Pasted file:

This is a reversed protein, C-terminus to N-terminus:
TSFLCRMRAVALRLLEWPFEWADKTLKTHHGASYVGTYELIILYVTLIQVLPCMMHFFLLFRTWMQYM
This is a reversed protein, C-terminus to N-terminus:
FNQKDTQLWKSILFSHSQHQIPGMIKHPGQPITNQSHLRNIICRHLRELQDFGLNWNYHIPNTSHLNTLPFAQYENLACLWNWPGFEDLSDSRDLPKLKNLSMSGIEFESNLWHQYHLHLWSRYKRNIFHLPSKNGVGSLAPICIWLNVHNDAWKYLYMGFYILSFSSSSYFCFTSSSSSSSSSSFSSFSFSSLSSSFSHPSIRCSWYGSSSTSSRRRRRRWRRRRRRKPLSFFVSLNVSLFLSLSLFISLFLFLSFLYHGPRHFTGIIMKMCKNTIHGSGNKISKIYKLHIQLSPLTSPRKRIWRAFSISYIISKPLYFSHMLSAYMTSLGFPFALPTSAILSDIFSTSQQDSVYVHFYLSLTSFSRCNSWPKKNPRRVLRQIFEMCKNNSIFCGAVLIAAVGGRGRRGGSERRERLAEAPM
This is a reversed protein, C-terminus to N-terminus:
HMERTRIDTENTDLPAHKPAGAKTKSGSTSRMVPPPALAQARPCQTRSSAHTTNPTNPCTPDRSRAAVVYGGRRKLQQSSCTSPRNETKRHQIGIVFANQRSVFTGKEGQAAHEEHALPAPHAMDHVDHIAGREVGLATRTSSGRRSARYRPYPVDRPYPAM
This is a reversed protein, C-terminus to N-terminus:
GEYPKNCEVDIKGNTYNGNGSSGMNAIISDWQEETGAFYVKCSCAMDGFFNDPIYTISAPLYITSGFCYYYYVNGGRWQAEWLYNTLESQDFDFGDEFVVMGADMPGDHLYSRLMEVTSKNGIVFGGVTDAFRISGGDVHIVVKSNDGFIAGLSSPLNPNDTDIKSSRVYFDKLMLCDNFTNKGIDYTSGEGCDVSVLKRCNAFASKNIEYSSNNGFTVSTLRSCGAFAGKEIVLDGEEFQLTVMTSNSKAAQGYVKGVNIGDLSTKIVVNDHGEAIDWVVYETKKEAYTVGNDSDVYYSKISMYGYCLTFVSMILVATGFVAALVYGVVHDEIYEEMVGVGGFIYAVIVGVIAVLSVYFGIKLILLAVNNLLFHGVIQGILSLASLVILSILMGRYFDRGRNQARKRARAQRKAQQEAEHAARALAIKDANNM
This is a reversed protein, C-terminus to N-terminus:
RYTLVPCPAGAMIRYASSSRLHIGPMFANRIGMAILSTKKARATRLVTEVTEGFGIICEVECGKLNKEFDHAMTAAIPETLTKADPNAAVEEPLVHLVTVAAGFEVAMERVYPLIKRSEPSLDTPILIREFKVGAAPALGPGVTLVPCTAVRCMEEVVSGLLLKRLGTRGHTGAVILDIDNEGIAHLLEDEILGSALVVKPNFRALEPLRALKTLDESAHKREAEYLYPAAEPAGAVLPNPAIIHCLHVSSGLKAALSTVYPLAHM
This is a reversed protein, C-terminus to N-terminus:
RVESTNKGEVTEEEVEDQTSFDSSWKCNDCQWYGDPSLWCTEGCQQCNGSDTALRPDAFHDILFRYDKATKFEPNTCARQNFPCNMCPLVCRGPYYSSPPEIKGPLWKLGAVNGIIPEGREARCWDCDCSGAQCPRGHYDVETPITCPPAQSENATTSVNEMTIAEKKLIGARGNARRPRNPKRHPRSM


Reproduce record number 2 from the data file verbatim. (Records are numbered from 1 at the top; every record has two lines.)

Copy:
This is a reversed protein, C-terminus to N-terminus:
FNQKDTQLWKSILFSHSQHQIPGMIKHPGQPITNQSHLRNIICRHLRELQDFGLNWNYHIPNTSHLNTLPFAQYENLACLWNWPGFEDLSDSRDLPKLKNLSMSGIEFESNLWHQYHLHLWSRYKRNIFHLPSKNGVGSLAPICIWLNVHNDAWKYLYMGFYILSFSSSSYFCFTSSSSSSSSSSFSSFSFSSLSSSFSHPSIRCSWYGSSSTSSRRRRRRWRRRRRRKPLSFFVSLNVSLFLSLSLFISLFLFLSFLYHGPRHFTGIIMKMCKNTIHGSGNKISKIYKLHIQLSPLTSPRKRIWRAFSISYIISKPLYFSHMLSAYMTSLGFPFALPTSAILSDIFSTSQQDSVYVHFYLSLTSFSRCNSWPKKNPRRVLRQIFEMCKNNSIFCGAVLIAAVGGRGRRGGSERRERLAEAPM